ALGORITHMS, the server MUST generate an error response with an
         error code of 400 (Bad Request).

Maybe we could be more clear about "the value of the
PASSWORD-ALGORITHMS attribute in the message matches the value of
the PASSWORD-ALGORITHMS attribute sent in the response that sent the
NONCE used with this message"?


Section 9.2.5

   If the response contains a PASSWORD-ALGORITHMS attribute, the
   subsequent request MUST be authenticated using MESSAGE-INTEGRITY-
   SHA256 only.

This means "all subsequent requests to this server"?  Maybe the
wording could be more clear.  (It also means that if we get a new
scheme when SHA256 is broken, the document introducing it may need
to Update this document to remove the MUST.)

Also, I think the Security Feature bit is "Password algorithms"
plural (in the next paragraph and maybe multiple locations in the
document).


Section 10

   [...] If the transaction uses TLS or DTLS and if the
   transaction is authenticated by a MESSAGE-INTEGRITY-SHA256 attribute
   and if the server wants to redirect to a server that uses a different
   certificate, then it MUST include an ALTERNATE-DOMAIN attribute
   containing the subjectAltName of that certificate.

The (definite article), implying the entire subjectAltName?  Or just
one name that is contained as a SAN entry?


Section 14.8

Need to not just say MESSAGE-INTEGRITY since the SHA256 variant
should be fine as well.


Section 14.10

Maybe the nonce cookie should get a shout-out here?


Section 14.12

Do we need to talk about the padding, since this is the the sole
contents of the attribute and the attribute padding suffices?

Also, "derive the long-term password" doesn't seem quite right;
we're deriving the key from the long-term password, per Section
17.15.1.


Section 15.1.2

   There is no amplification of the number of packets with this attack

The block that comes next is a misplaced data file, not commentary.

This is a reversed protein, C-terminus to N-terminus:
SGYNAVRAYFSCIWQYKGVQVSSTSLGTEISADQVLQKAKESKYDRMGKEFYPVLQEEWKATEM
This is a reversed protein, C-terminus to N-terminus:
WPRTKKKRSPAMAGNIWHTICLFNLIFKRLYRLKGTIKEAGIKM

(the STUN server sends one packet for each packet sent by the
   client), though there is a small increase in the amount of data,
   since STUN responses are typically larger than requests.

I usually hear amplification in terms of bytes or bandwidth, not
packets.  So maybe just "amplification is modest"?


Section 15.3

   This specification uses both HMAC-SHA1 and HMAC-SHA256 for
   computation of the message integrity.

Could perhaps be reworded, since the number of situations when both
are used on the same message is small, and we try to push SHA256
when we can.

   o  STUN Client and Server using the Short Term Credential Mechanism

Clients and Servers, plural.


Section 17.32.

I'm confused why we have MUST-level requirements about using
PASSWORD-ALGORITHMS when it is in the comprehension-optional range
(e.g., echoing from response to repeated request as in Section
9.2.5).  The server cannot actually enforce this MUST when talking
to an old client if we want to retain the comprehension-optional
semantics, IIUC.


Section 17.6

If we're adding support for DTLS-over-udp (per the next section),
should we be registering stuns/udp?

"password encryption algorithm" is not quite the right statement to
make, since we're hashing, not encrypting.